Overland stage overland stage - Riding The Overland Stage, 1861 - EyeWitness to History

On February 14, 2012, Timeless Media Group will release Overland Trail- The Complete Series on DVD in Region 1 for the very first time. [3]

HE arrival of the first overland mail at either end of the new route was an important event, and, quite naturally, it was believed to be an occasion worthy of celebration with considerable pomp and ceremony. At St. Joseph tbere was public speaking, enlivening music by brass bands, and general rejoicing by the masses.
   Before the final change, making Atchison the headquarters and starting-point for the mail, the road from thence westward intersected the road from St. Joseph at Kennekuk. The distance from Atchison due west to Kennekuk, along the "Parallel" road, on which the stages ran, was twenty-four miles, while it was about thirty-five miles by the route laid out from Kennekuk to St. Joseph via Lewis, Troy, and Wathena. Thus there was a saving of about nine miles' travel in favor of Atchison. That distance saved and the time thereby gained was an important point in its favor, and the facts were so plain that they could not be ignored by the post-office department, and were important points to be considered by the Government in the transportation of the enormous letter mail overland.
   In due time an order came from the post-office department making Atchison the future starting-point for the overland mail. As might naturally be expected from such an important change, St. Joseph--at that early date having a population two or three times as large as Atchison--made a strong resistance and entered a vigorous protest. All the protesting, however, failed to improve the situation for the Missouri city. The change having been ordered, in due time all matters connected with the important mail route settled down peacefully at Atchison. Of course, the result was of great benefit to Atchison, and, in consequence, renewed life and activity were at once infused into the infant city. Being the starting-point for the daily four- and six-horse Concord overland stage-coaches, with the additional advantage of railway, steamboat and telegraph connections, gave the place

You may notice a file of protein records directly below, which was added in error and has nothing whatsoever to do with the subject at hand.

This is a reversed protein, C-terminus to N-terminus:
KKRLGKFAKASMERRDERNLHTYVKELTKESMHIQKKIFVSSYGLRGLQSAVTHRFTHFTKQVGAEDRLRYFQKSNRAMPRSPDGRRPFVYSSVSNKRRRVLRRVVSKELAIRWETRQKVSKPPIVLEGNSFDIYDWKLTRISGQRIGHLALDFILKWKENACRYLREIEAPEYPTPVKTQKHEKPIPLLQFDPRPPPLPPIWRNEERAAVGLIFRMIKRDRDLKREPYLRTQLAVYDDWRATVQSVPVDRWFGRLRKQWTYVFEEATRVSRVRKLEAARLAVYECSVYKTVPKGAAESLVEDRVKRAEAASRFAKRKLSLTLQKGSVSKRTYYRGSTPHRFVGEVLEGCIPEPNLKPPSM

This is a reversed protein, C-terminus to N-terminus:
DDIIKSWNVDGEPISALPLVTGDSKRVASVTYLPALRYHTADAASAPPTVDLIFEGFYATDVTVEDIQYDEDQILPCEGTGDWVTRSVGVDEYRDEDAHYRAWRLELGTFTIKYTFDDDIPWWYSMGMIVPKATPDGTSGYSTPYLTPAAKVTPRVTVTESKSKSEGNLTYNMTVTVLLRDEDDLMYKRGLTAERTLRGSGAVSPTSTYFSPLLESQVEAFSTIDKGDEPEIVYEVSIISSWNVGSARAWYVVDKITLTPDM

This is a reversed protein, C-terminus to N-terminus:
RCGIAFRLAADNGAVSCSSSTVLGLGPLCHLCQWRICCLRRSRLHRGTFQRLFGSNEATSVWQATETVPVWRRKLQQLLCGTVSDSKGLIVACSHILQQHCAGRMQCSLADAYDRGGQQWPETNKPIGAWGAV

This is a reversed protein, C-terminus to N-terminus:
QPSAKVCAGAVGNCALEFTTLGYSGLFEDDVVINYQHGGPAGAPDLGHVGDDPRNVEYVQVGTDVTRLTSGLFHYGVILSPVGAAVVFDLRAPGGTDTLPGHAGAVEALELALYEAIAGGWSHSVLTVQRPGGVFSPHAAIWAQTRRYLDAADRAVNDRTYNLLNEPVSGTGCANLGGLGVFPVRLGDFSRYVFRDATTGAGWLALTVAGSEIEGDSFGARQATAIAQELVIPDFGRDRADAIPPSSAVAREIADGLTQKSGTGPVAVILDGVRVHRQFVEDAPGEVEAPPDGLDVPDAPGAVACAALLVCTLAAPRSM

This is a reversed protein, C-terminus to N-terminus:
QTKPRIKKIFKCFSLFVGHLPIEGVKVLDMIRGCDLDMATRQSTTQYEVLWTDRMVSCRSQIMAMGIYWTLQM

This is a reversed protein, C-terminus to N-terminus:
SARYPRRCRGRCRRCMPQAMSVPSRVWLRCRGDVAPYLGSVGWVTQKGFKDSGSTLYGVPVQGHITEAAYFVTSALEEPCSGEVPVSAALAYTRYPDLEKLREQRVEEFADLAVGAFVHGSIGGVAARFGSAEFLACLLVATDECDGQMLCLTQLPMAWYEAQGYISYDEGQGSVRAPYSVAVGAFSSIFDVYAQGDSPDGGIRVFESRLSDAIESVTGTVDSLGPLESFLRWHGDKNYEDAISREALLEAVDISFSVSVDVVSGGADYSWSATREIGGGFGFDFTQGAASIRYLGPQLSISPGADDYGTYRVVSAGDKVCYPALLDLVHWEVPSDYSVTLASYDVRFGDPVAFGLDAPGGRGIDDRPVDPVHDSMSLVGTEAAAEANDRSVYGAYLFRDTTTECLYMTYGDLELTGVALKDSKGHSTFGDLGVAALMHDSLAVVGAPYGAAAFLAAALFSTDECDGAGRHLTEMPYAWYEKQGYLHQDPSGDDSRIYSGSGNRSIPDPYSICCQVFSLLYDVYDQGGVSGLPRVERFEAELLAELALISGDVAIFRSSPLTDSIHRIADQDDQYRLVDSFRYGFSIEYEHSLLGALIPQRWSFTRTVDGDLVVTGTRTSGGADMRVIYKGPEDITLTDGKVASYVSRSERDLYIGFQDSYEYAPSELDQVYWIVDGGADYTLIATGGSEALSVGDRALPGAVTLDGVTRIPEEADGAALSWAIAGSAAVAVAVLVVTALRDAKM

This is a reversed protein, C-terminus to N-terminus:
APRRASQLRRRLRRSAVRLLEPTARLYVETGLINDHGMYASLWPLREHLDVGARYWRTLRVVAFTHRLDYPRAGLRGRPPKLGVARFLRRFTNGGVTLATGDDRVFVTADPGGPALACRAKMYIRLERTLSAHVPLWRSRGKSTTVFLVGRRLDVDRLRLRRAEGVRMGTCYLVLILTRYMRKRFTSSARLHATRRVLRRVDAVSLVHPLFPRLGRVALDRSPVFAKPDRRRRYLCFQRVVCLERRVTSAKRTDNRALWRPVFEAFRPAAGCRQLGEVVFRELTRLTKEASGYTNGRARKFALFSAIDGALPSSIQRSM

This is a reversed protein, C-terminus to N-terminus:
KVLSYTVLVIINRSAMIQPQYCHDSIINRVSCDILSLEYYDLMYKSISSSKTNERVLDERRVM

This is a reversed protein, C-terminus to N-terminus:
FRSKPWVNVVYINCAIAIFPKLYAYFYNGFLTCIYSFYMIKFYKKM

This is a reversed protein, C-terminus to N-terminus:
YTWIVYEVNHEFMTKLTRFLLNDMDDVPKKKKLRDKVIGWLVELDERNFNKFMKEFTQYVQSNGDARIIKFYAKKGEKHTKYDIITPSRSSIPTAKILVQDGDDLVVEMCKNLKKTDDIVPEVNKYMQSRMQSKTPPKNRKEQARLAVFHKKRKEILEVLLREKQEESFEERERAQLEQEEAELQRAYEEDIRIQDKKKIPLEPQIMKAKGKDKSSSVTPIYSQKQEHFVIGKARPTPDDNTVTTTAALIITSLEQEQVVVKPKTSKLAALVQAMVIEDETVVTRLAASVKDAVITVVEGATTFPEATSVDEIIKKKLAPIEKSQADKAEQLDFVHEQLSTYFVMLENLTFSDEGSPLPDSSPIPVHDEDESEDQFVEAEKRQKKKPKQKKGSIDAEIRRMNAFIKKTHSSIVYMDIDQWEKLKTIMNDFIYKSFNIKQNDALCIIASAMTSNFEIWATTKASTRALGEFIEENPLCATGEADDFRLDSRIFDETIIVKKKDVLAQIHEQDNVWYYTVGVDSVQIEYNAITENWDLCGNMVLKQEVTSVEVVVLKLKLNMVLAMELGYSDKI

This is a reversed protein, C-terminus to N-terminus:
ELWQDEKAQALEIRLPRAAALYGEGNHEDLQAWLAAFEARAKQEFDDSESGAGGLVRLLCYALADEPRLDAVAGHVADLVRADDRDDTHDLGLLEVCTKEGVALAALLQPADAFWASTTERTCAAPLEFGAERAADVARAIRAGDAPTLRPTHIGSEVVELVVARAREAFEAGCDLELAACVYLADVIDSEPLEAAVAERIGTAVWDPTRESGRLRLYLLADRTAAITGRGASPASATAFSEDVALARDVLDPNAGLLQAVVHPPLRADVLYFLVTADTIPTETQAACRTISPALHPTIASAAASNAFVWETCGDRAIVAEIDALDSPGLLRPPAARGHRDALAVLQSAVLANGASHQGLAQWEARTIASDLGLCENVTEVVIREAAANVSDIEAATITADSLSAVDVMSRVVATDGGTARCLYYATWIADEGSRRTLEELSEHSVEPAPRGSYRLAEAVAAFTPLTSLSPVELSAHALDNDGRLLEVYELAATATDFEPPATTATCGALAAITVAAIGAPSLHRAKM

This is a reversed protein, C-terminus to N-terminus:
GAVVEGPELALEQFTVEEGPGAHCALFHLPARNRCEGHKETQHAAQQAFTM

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The company poured about one million dollars into establishing the route. In September 1858 there were 139 stations established. Many had to be built, but some existing establishments were used. When the Overland Mail Company was transferred to the Central Trail on March 2, 1861, 175 Butterfield stations strung-out along the Southern Overland Trail. About 1,500 employees were needed and he furnished the trail with thirty-four Concord stagecoaches and sixty-six stage (celerity) wagons that he designed. These stages were distributed to stations about every thirty miles along the trail. The Concords would be used on the trail through the semi-settled areas from Tipton, Missouri, to Fort Smith, Arkansas, and from Los Angeles, to San Francisco, California. The stage wagons would be used on the 1,920 miles of trail through the wild frontier. Butterfield never used his name on any of the stages, only “Overland Mail Company.” None of his stages exist today. Thousands of mules and horses would be needed and many used to pull the stage wagons were local wild mules and mustang horses.

Thanks Neal. Let me make sure I understand though. Is the Ceinaga (SP) station separate from the Cienaga Station that I have shown between Tucson and Dragoon Springs? If so, do you have a location for it. Or do I have the right station, just not the correct location on it? For the San Pedro River Station, I didn’t have enough information to feel secure trying to put a marker on the map. I’ll do a little googling and see if I can track down a location for it. And if you have a location, I’ll be glad to add it. And, last, the trail I have drawn currently follows the Apache Pass Road. Should it be following further south and down the draw to the southeast?

From 1852 to 1918, Wells Fargo rushed customers’ important business by any means — steamship, railroad, and, where the railroads ended, by stagecoach. At first, Wells Fargo contracted with independent stageline owners. Then in the great enterprise of building reliable transcontinental transportation, Wells Fargo came to own and operate the largest stagecoach empire in the world. Since then, Wells Fargo has been forever linked with the six-horse Concord Coach charging across the vast plains and high mountains of the West.

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